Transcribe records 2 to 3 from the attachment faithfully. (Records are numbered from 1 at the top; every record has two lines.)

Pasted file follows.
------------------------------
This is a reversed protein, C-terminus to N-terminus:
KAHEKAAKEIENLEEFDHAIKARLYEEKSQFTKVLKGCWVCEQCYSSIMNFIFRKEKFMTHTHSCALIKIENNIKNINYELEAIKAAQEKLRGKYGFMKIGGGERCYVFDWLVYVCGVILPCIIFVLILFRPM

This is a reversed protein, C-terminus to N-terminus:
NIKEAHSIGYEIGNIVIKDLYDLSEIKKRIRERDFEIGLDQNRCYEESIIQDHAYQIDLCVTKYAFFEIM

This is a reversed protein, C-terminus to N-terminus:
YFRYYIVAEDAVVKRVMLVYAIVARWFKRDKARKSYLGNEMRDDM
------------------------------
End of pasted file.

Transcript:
This is a reversed protein, C-terminus to N-terminus:
NIKEAHSIGYEIGNIVIKDLYDLSEIKKRIRERDFEIGLDQNRCYEESIIQDHAYQIDLCVTKYAFFEIM

This is a reversed protein, C-terminus to N-terminus:
YFRYYIVAEDAVVKRVMLVYAIVARWFKRDKARKSYLGNEMRDDM